The Ethical Practice of Human-Centered Civil Justice Design
30 Pages Posted: 8 Feb 2019
Date Written: 2018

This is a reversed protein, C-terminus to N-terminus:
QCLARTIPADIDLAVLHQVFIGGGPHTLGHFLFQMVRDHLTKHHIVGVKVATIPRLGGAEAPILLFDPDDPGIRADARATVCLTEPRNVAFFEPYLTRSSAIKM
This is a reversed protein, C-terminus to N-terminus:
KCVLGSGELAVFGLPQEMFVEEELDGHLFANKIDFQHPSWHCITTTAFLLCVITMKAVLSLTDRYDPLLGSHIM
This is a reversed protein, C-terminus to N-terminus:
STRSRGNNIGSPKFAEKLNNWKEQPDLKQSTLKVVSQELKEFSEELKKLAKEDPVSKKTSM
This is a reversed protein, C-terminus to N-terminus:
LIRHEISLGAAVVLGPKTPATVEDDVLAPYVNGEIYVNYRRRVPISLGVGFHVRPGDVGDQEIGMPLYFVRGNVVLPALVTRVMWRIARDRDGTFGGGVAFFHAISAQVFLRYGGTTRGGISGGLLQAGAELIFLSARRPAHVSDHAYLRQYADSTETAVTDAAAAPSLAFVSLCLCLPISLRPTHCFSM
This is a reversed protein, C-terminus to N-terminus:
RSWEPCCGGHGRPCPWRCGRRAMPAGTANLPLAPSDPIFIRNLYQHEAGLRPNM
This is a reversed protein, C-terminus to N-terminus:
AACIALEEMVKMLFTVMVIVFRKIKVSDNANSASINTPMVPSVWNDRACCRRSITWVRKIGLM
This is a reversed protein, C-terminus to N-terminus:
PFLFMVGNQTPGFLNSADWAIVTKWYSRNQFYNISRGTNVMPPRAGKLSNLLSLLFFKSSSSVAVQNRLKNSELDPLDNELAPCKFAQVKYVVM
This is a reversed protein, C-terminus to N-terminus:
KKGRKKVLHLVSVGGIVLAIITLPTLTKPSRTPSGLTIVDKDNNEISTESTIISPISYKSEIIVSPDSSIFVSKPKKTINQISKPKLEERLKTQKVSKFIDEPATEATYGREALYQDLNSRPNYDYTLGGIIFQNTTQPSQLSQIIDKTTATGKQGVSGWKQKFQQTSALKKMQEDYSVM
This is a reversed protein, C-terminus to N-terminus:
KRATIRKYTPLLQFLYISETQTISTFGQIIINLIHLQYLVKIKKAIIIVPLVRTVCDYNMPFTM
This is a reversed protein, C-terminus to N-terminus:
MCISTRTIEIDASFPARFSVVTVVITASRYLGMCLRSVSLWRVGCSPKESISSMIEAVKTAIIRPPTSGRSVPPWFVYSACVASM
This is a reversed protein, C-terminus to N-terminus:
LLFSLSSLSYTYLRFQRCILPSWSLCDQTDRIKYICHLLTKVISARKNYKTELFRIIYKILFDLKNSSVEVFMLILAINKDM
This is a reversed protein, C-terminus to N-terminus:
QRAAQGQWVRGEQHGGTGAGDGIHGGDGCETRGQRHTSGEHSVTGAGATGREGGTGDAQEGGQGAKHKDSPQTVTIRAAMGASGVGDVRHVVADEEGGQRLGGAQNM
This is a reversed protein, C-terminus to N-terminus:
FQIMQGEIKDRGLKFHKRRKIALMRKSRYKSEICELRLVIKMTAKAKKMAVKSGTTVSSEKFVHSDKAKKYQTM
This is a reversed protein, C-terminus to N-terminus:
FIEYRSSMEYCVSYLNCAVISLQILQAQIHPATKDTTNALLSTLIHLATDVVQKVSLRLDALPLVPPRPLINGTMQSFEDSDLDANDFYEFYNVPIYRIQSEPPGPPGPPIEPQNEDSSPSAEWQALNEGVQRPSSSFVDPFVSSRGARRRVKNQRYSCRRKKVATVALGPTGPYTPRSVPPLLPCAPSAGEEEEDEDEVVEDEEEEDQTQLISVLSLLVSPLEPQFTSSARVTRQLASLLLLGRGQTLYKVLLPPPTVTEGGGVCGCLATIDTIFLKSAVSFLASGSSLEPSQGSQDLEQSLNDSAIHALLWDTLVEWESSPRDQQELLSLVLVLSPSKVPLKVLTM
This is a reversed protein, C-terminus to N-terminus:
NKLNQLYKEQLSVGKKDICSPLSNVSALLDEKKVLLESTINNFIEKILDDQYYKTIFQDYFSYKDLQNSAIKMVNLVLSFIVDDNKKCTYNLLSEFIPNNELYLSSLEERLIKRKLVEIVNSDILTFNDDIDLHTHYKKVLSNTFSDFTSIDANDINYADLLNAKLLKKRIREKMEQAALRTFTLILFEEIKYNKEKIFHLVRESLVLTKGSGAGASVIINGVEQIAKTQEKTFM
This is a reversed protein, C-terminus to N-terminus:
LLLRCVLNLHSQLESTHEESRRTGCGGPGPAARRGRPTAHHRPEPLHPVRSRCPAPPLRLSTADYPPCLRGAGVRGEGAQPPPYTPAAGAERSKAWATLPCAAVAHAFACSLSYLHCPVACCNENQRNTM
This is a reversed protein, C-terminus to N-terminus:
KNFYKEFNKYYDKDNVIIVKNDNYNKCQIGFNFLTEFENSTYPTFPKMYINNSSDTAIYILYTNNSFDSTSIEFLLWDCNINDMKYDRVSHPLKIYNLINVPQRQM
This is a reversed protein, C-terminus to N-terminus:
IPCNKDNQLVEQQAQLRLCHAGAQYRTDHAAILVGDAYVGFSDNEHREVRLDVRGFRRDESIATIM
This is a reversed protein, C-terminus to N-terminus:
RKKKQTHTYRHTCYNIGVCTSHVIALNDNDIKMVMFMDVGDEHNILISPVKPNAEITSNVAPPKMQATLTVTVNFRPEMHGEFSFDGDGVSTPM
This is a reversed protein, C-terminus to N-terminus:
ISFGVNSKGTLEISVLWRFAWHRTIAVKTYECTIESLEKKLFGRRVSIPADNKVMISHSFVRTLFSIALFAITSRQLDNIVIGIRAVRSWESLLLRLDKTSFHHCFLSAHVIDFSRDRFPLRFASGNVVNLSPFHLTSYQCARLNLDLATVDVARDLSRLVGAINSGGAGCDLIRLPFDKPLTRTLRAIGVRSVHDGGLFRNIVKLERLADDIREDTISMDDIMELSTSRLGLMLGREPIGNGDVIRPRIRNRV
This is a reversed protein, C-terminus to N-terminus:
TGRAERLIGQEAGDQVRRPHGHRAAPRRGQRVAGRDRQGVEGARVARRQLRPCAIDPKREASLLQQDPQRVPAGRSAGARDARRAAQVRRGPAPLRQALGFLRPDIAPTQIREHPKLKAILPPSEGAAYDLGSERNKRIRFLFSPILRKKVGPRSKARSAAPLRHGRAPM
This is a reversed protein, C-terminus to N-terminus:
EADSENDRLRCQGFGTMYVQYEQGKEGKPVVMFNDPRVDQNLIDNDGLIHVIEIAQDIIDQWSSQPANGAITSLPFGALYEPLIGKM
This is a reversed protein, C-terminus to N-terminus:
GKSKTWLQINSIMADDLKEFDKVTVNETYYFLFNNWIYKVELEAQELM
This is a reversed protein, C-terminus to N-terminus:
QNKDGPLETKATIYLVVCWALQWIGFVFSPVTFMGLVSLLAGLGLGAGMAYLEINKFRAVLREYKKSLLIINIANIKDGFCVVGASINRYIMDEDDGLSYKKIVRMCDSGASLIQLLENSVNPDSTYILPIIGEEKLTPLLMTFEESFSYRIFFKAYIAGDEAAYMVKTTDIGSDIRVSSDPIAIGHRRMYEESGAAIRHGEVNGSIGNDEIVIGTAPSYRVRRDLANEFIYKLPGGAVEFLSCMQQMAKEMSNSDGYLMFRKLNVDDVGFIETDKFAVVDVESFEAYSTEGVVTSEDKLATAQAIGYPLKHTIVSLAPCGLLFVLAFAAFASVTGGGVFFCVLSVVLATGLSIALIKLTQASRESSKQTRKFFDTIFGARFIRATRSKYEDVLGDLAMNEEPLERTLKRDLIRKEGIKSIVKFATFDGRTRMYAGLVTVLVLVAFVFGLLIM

Over the past two decades, legal professionals have increasingly engaged in a new form of professional activity: civil justice design. In the past, legal professionals handled cases and transactions for clients or served as neutrals, including mediators and arbitrators, who helped to resolve disputes between parties. Today, legal professionals increasingly play a principal design role in creating systems that resolve streams of conflicts, disputes, and grievances between parties. Lawyers regularly now create internal grievance procedures, procedures for companies to resolve disputes with customers, and court-annexed alternative dispute resolution systems. The emergence of this new role raises difficult questions about the ethics and responsibilities that attach to legal professionals who serve as civil justice designers. The primary ethical dilemma for these civil justice designers will be the tension between, on the one hand, maximizing a client's interest and, on the other, providing the public with vibrant, fair, just, and legitimate institutions for resolving disputes. The Model Rules of Professional Conduct offer little guidance on how to resolve these tensions, and socialization into the legal profession may lead legal professionals to distance themselves from ethical responsibilities. These trends and conditions may result in systemic civil justice problems and a tragedy of the commons, which saps the longevity of our legal institutions. Yet there is a wider more virtuous moral principle that applies to all human relations: the principle of neighborly morality. In this article, I discuss the principle of neighborly morality and an analytical framework developed by Professors Howard Gardner, Mihaly Csikszentmihalyi, and William Damon for understanding role ethics. I discuss the ethical responsibilities that apply to civil justice designers, including the criteria of excellence, engagement, and ethics, and a reflective practice of dispute system design, human-centered civil justice design, which assists civil justice designers in resolving this tension.
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